In a recent blog post, the Washington Post’s Rob Curley applauds the Las Vegas Sun newspaper for its coverage of a fire at the Monte Carlo hotel, Las Vegas. Curley heaps praise on the layered and multimedia approach the paper took in its reporting, as well as the speed with which it was produced.
This is his breakdown of how the news was reported by the Sun:
1. Began with a live blog, regularly updated by the newsroom staff.
2. Addition of photos – the newspaper also set up a way for users to submit their own images through Flickr.
3. Overview of the situation and context e.g. history of the Monte Carlo hotel.
4. Addition of videos – all put up, as Curley points out, while the building was still burning.
“To me, this was a nearly textbook example of how a local newspaper should cover a big breaking news story in its community in the iPhone era,” Curley writes.
His advice to other newspaper newsrooms: be prepared for breaking news.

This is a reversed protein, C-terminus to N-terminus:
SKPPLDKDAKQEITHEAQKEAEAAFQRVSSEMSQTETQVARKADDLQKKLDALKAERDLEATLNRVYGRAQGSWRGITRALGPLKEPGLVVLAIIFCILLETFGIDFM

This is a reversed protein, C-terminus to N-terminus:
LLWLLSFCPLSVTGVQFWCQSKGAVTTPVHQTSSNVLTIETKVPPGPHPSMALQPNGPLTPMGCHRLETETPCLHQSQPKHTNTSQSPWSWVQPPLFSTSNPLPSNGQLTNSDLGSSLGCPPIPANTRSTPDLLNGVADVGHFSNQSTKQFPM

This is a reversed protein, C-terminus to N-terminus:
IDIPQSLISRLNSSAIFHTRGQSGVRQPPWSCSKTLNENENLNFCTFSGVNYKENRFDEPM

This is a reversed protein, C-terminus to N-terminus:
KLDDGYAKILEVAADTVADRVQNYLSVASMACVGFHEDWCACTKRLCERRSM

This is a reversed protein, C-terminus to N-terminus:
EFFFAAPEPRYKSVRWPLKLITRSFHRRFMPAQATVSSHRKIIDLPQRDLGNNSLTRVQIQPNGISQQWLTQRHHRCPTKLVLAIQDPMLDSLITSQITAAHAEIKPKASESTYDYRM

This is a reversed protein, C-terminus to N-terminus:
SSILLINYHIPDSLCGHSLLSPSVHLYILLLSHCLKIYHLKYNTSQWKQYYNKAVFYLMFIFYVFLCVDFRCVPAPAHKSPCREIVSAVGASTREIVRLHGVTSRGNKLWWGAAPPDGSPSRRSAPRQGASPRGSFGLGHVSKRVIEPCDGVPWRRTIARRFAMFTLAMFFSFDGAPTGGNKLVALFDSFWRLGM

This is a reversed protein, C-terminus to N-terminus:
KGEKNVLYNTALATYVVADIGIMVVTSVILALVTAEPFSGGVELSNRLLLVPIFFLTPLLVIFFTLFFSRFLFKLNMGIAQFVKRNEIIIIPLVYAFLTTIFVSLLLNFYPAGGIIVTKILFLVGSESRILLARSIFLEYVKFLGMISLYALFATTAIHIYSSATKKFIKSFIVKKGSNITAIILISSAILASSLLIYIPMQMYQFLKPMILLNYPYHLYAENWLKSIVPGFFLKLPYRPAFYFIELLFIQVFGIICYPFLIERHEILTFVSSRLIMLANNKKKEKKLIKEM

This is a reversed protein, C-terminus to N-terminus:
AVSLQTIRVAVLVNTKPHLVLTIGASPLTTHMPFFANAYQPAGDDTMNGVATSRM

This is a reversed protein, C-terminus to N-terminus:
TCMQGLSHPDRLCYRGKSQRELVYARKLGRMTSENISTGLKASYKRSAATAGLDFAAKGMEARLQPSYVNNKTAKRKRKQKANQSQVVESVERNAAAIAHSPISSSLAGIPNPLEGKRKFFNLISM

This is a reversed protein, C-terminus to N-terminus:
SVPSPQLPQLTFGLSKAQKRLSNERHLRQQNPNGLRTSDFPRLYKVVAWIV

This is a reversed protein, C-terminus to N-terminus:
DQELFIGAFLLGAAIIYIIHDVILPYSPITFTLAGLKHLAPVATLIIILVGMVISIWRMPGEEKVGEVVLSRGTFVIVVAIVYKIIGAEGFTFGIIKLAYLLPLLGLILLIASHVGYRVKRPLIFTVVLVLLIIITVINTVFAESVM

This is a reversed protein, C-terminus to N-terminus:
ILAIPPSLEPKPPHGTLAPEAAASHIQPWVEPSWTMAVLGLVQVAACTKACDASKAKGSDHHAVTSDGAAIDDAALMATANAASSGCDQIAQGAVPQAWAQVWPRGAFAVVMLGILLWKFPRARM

- Ask what the contingency plan is for a sudden surge in traffic coming to your site – can it cope?
- Have breaking news page templates to hand – something that Curley used in his time with the Naples Daily News and the Lawrence Journal-World.
- Offer real time coverage to beat rival media.
- Don’t just treat the story in print – this will be after the event has happened and too late.
Why bother? Because, says Curley, local news organisations should use their proximity to events to beat off the competition and serve their audience best.
A comment on this article from Saturday’s print edition of the newspaper, which was used to complement the web coverage, neatly sums up Curley’s argument: “I couldn’t have got that from CNN or any other news station. I was hooked from the start.”